Given the lack of a chromosome browser, the Shared Matches tool at AncestryDNA is one of the most powerful tools available to genealogists. Once you have a list of genetic cousins at AncestryDNA, you can mine the Shared Matches with each of those cousins, looking for patterns of shared ancestry among the shared matches.
This works better if you have a well-researched tree and several tested relatives on multiple different sides/branches of the family.
PLEASE. I know I say this a thousand times in the post and the caveats at the end, but please use caution with this. I’m posting this because I found it useful, and I would like to get feedback on what others are doing in this area, particularly with regard to automation of this process. This is dangerous, so use caution!
The Shared Matches Tool
The Shared Matches Tool can be found by clicking on a genetic matches’ profile, and then clicking on the SHARED MATCHES tab. It’s not uncommon to have many shared matches, no shared matches, or any number of matches in between 0 and many.
If you’ve tested close relatives, you might see them in your Shared Matches list. For example, I’ve tested both my parents, and I get three (3) pages of shared matches with each of my parents.
Now, you might say that together my mother and father should share ALL of my matches in common, but that would be incorrect for several reasons. First, it is common that 20-30% of matches are not shared by either parent (which is either a false positive for you or a false negative for your parents). Second, the Shared Matches tool only shows your fourth cousins or closer shared with a match. There are MANY limitations to the tool, be sure to understand those limitations completely (see “AncestryDNA Announces New IN COMMON WITH Tool“).
Clustering Shared Matches into Groups
For this exercise, we’ll look at the shared matches between a Test-Taker and her 1C1R, who share 547 cM in common:
I focus on these individuals, for example, because I’m particularly interested in their shared ancestry, some of which I know and some of which I don’t know:
I log into the Test-Taker’s DNA results, and then I click on the profile for her 1C1R. There, I click on Shared Matches, and I get a list of just nine matches (that is, just nine of Test-Taker’s fourth cousins or closer are also shared with the 1C1R). Notably, this list is on the small side.
These are the shared matches between the Test-Taker and her 1C1R (all names changed, of course). The shared matches with public trees are in bold:
So, Phil is a match shared by both the Test-Taker and the 1C1R. This suggests that Test-Taker, Phil, and 1C1R share a common ancestor. BUT! It is entirely possible that Test-Taker and Phil share an ancestor while 1C1R and Phil share an entirely different ancestor.
Each of the Shared Matches may, in turn, share matches with the Test-Taker and/or the 1C1R. For example, in the following graphic, Ann is shared in common with Phil and the Test-Taker. Pam and Stu are shared matches with Ken and the Test-Taker. And so on:
Repeating this on the right side are the matches shared in common with a Shared Match and the 1C1R. For example, Phil and the 1C1R also share Ann in common:
Now, I can take these shared matches and cluster them into groups, while understanding that this is very, very risky.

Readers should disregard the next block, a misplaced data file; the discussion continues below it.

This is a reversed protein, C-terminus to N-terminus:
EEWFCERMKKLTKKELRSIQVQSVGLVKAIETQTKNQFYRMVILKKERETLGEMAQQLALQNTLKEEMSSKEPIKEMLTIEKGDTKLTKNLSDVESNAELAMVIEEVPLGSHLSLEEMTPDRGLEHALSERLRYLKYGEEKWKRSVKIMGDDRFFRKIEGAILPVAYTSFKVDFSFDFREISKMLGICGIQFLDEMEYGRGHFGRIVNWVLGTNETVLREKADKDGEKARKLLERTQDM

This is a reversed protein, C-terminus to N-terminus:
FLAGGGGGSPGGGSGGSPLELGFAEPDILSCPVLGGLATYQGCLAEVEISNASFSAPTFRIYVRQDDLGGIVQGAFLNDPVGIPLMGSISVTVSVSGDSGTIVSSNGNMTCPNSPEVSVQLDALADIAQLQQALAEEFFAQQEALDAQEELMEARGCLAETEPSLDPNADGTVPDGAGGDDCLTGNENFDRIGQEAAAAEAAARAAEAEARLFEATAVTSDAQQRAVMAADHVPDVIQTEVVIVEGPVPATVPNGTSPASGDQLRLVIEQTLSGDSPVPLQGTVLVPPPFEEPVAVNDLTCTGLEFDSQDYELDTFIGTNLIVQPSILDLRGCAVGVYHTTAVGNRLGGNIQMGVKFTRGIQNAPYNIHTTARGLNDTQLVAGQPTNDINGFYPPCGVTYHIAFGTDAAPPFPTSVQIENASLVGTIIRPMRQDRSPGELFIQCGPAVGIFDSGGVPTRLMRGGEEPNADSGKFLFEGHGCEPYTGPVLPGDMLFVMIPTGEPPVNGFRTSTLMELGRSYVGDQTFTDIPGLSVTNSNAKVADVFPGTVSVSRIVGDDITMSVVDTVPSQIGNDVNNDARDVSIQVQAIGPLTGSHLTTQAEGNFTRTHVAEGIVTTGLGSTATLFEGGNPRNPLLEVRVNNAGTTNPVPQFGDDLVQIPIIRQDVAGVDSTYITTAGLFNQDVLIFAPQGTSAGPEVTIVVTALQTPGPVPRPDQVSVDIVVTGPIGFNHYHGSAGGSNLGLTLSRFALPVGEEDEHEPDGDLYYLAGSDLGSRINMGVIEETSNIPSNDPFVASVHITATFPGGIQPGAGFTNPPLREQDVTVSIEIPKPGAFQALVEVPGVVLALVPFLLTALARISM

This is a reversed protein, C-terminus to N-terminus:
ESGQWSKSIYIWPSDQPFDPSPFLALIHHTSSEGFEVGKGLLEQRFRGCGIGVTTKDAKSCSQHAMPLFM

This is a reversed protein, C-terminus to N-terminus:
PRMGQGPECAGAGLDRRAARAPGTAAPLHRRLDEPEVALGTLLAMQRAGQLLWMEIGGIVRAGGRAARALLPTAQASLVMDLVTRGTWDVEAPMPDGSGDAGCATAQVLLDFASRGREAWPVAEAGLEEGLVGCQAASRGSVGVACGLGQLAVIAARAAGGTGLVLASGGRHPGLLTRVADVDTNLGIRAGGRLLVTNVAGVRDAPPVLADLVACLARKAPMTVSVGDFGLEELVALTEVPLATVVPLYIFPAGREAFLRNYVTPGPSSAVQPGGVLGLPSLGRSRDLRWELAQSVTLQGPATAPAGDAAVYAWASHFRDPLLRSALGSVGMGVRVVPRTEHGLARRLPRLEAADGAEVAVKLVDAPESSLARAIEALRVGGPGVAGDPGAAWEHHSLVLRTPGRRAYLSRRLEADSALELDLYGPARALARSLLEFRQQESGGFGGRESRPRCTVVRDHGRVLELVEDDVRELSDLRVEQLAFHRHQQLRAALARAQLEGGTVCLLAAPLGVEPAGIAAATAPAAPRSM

I am risking, for example, bringing in shared matches that are actually shared on different lines. As example, “Jimmy” in the graphic above shares matches with the Test-Taker on the opposite side of the family (i.e., the 1C1R is on the paternal side of the family, and Jimmy looks to be related on the maternal side of the family). So, proceed cautiously.
I can format the shared matches clusters a little differently, eliminating repetition of names:
Now, I can mine the clusters for shared ancestry, understanding that I must proceed carefully. For example, the simplest way to proceed is to see whether any of the clusters have a known relative in them. If so, then I can proceed with the hypothesis that those individuals are related to Test-Taker and/or 1C1R through the known relative.
Another way to mine the clusters is to look through their trees to find shared ancestry, working with the hypothesis that their shared ancestry is how they might be related to Test-Taker and/or 1C1R. For example, since Dorrie, Lonnie, and Matt all have public trees, I can look through their trees to find ancestry that they share in common. It may be that it is only a location that they share in common.
Using this method, I discovered that Fred, Rich, Annie, Gill, and David are descendants of a single family (on multiple different lines) from Upstate New York in the late 1700’s and early 1800’s that are helping me solve my great-grandmother’s adoption (which is on the line of the Test-Taker and the 1C1R):
Please keep the following caveats/tips in mind:
- Of course, transfer to GEDmatch and convince your matches to transfer to GEDmatch. But almost all of them won’t, so this is a tool for working around a lack of segment data.
- You MUST understand the limitations of the Shared Matches tool at AncestryDNA. It does not show you all of your shared matches. See “AncestryDNA Announces New IN COMMON WITH Tool.”
- As always, this may be problematic if there is significant endogamy. However, if there is only endogamy on one side or in one branch, you may be able to use that to your advantage (as that branch or side may have plenty of shared matches, making it clear that it is indeed that branch or side).
- These are just CLUES. Everything discussed in this post can only serve as a clue, and requires more research to flesh out the clue and perhaps lead to a conclusion or simply a piece of evidence.
How have you used this clustering method successfully as a clue? What ideas do you have for furthering this method or automating it?